“Come Fly With Us” – Owls Athletics Preview

Mohamed Abdihakim

FAU athletics is entering a new era.

Owls football, fledgling for years in the Sun Belt Conference, moves on to more fierce competition in Conference USA.

FAU’s baseball team had its best season in 2013 and will also face new hurdles in C-USA.

The Owls’ basketball programs, both men’s and women’s, are not only staring at tougher schedules but they’re also undergoing a transitional period.

Taking everything into account, the 2013-2014 season promises to be, at the very least, interesting.

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Basketball

Guard Jackson Trapp finished last season with 145 points. Photo by Ryan Murphy.
Guard Jackson Trapp finished last season with 145 points. Photo by Ryan Murphy.

The theme for the Owls’ 2013 basketball season can be summed up in a word: change.

Last year’s team wasn’t exactly at its best as a collective, finishing the year with a 14-18 record (9-11 in the Sun Belt).

The Owls struggled with late-game execution. There were plenty of occasions –– including a Jan. 19 overtime thriller against North Texas –– where the difference was just one free throw or basket.

“We have to execute on both ends in late game situations,” FAU Head Coach Mike Jarvis said. “That’s what it comes down to.”

Despite their troubles FAU’s basketball program was carried by their best player, guard Greg Gantt. By the midway point of last season, Gantt was the nation’s fourth leading scorer and finished as the Owls’ all-time leading scorer.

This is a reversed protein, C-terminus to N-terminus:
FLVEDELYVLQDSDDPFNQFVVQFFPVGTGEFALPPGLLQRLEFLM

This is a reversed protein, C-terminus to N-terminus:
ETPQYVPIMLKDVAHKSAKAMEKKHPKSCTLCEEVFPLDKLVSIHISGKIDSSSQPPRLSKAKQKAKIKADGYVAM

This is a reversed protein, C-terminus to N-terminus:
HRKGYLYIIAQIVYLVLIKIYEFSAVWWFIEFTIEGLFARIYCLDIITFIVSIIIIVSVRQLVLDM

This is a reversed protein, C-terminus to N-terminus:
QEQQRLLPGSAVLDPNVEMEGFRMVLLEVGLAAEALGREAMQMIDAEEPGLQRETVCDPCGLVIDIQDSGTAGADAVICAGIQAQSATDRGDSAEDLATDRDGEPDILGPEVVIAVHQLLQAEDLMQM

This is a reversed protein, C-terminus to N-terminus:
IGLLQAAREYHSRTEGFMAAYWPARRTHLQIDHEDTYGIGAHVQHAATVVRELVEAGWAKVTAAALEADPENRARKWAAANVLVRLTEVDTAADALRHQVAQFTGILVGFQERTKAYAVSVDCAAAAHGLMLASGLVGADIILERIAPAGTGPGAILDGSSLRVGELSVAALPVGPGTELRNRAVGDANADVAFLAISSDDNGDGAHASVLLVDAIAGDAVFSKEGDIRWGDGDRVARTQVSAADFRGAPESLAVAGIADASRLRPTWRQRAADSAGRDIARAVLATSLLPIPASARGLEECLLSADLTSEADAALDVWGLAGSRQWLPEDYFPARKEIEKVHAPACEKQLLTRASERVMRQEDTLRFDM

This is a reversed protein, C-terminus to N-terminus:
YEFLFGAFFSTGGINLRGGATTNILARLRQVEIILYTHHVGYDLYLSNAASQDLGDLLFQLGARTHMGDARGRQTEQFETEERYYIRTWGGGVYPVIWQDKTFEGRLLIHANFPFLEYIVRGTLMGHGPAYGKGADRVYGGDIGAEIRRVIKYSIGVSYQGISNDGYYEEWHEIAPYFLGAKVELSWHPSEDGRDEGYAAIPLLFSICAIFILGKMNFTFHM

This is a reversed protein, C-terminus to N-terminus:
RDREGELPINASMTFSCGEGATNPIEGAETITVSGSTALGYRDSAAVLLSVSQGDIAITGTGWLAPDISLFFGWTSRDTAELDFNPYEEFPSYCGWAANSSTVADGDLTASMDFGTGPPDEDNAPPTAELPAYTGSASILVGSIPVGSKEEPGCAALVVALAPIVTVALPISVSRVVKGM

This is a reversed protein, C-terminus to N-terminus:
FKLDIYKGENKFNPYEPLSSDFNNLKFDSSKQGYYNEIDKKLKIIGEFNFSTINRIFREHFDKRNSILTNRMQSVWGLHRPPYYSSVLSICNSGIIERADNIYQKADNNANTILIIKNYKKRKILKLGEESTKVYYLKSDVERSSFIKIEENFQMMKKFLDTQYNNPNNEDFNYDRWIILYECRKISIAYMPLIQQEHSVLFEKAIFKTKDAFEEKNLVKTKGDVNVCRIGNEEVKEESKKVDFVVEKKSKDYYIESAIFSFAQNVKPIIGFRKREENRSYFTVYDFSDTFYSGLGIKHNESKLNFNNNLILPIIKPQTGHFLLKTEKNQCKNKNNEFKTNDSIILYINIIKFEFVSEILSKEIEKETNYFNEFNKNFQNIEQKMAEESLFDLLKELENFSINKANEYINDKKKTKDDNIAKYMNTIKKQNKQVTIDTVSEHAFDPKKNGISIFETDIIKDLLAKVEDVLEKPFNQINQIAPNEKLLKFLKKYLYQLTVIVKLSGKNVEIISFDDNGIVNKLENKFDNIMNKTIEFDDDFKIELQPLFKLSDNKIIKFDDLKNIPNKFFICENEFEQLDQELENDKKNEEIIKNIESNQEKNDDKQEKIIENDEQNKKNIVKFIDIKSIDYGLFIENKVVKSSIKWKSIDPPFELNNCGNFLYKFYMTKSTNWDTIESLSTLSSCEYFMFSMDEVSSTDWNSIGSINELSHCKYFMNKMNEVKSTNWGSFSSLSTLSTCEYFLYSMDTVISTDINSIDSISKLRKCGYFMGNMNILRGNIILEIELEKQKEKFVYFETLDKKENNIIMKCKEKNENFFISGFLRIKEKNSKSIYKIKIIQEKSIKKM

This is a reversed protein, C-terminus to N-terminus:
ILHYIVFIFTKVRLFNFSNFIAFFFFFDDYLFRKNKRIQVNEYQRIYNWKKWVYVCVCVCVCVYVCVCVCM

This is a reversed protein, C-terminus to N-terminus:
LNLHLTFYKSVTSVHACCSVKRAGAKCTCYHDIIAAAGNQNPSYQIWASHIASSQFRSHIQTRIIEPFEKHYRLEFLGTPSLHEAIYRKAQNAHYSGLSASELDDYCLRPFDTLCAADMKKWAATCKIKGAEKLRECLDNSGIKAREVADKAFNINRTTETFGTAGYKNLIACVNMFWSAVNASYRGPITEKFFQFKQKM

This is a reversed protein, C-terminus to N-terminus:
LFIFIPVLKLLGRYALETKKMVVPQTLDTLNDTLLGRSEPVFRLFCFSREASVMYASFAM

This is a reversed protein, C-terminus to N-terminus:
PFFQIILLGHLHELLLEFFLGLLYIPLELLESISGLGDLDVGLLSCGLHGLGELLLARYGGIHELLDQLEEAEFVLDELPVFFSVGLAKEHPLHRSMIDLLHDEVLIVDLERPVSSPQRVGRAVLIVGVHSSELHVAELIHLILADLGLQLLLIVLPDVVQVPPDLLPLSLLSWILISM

Now comes the change.

The Owls will be without the services of Gantt, who graduated and eventually plans to go pro.

FAU also lost younger players in former starting guard Stefan Moody as well as bench players guard Cavon Baker and forward Chris Bryant. Each of those players were highly touted coming out of high school, but all three decided to transfer out after just one season in Boca.

The Owls will return eight players from last year, just two of whom were starters. They’ll likely lean on one of those starters, junior guard Pablo Bertone, as they welcome several incoming players to the fold.

The new additions include guard Marquan Botley, whose potential is something Jarvis is “really excited” about.

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Baseball

Infielder Brendon Sanger was one of the top players last season, with 49 runs and 60 hits. Photo by Michelle Friswell.
Infielder Brendon Sanger was one of the top players last season, with 49 runs and 60 hits. Photo by Michelle Friswell.

Of FAU’s major sports teams, none had as successful a year as Owls baseball.

The 2013 team battled hard all season, and went on a major post-season run, winning their first-ever Sun Belt Conference Tournament title.

One of the more appealing aspects of the baseball team last year was that there was no particular style that Head Coach John McCormack clung to.

Against national powerhouses like Miami and Florida State, the policy was a no-frills, “get the runner moving” approach. Against slightly lesser competition, there was more emphasis on swinging hard and sending the ball out.